“So there was no connection with the meeting of a month earlier?”

Former Taoiseach Bertie Ahern was back in front of the Mahon tribunal this week. In the Irish Times Miriam Lord surveys yesterday’s appearance

Much of the evidence yesterday concerned his dealings with an American investment company called Chilton O’Connor, and a scheme to build a national stadium in Dublin. This appeared to be tied into O’Callaghan’s plan to build a shopping centre in Quarryvale. The late Liam Lawlor and Frank Dunlop were also involved. Ahern told the tribunal he met representatives of the company in late 1994. The tribunal produced ample documentary evidence that they had dealings more than a year earlier. They met in Los Angeles airport when Bertie was in America on St Patrick’s Day duty. He didn’t remember the meeting, which came to light from papers in Liam Lawlor’s files.

However, memory suitably jogged, he is certain that the meeting was very, very brief. Something to do with the IDA and bringing inward investment to Ireland. The documents say otherwise. They indicate quite an amount of contact between Ahern and the interested parties on the matter of government support – both Neilstown and the Phoenix Park racecourse were mentioned as venues. This came as news to Bertie, who declared – typically, nothing to do with the matter at hand – that the only stadium he supported was Croke Park. It’s a shining success now, but back then he was “hammered” for his foresight. Ever the victim, his support for Croker, he sniffed, “caused hell and high water, of course, by all the naysayers who now think it’s a brilliant idea”. To use the politically popular phrase, in Mahon, we are where we are. And at the moment, this seems to be nowhere. It will suit Bertie Ahern just fine for it to stay that way.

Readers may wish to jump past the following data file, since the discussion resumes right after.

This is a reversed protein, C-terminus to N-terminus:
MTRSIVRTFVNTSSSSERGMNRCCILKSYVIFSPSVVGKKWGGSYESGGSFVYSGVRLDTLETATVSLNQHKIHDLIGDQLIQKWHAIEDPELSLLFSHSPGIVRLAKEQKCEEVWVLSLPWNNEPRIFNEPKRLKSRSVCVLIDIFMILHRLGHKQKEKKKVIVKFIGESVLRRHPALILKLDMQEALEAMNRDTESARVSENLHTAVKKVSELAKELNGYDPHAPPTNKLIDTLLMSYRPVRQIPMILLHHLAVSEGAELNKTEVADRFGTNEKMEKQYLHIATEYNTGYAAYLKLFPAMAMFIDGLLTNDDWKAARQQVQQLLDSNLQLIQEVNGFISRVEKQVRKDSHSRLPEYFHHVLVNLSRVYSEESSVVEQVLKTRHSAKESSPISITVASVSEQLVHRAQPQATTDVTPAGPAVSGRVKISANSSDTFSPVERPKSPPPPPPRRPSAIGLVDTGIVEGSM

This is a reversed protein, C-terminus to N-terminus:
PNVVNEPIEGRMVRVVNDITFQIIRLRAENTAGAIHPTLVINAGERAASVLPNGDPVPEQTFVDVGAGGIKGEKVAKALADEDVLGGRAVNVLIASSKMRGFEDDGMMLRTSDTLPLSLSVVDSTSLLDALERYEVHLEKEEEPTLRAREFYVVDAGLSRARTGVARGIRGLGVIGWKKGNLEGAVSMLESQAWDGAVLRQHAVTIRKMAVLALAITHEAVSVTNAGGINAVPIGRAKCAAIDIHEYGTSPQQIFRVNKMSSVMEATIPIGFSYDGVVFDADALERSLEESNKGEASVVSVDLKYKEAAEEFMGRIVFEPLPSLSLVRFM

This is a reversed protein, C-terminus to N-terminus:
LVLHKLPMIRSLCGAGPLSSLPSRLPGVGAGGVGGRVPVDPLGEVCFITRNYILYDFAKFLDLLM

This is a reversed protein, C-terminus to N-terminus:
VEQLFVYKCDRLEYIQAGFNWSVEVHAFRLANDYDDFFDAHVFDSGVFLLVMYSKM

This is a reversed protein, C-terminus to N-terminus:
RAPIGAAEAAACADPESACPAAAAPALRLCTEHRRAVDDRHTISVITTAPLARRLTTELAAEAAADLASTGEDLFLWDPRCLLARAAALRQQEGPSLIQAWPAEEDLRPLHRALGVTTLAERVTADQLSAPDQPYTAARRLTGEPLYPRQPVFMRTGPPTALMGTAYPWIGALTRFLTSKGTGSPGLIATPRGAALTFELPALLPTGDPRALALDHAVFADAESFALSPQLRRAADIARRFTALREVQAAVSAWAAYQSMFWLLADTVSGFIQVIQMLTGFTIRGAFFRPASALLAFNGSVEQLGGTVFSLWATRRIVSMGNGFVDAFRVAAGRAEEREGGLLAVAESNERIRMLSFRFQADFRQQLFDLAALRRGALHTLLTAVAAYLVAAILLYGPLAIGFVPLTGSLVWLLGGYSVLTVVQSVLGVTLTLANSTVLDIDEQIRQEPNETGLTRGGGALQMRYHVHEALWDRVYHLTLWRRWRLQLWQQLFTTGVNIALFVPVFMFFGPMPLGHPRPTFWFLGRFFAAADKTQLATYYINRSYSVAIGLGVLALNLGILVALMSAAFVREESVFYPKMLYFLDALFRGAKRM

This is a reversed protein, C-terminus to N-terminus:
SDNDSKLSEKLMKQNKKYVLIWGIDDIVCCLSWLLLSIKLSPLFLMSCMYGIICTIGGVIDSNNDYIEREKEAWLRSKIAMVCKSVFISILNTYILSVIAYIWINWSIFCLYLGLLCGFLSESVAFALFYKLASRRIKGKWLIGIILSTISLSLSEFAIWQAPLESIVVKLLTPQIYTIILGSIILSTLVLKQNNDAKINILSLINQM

And in the absence of a money trail.. Adds Ahern bids goodbye to the tribunal.Today’s appearance seems to have been more eventful – with RTÉ reporting that Ahern’s senior counsel has accused the tribunal lawyers of pursuing an agenda against the former Taoiseach. The tribunal meanwhile has heard about the timing of a lodgement of £30,000 in cash.

Mr Ahern today accepted the evidence given earlier this year by Mr O’Callaghan that he, Mr Ahern, the then Minister for Finance, told O’Callaghan during a meeting in the Department of Finance on March 24th, 1994, that neither Blanchardstown nor O’Callaghan’s proposed development at Quarryvale, would be getting designation. Mr Ahern said he was merely telling Mr O’Callaghan what was well-known Government policy at the time.

Des O’Neill SC, for the tribunal, said Mr O’Callaghan had also said he had relayed this assurance back to colleagues at a subsequent meeting with his bankers. Similar evidence has been given by Mr Gilmartin, who has said Mr O’Callaghan told him after the meeting with the bankers that he paid Mr Ahern £30,000 in return for the assurance.

Mr O’Neill said that on April 25th, 1994, Mr Ahern lodged £30,000 in cash to a special savings account in AIB O’Connell Street, Dublin. Mr Ahern has said the lodgement was the first of a number of lodgements of cash he’d accumulated in his safe over a number of years. “So there was no connection with the meeting of a month earlier?” said Mr O’Neill. “Absolutely not,” said Mr Ahern.

That’ll be the winnings on the horses.. obviously..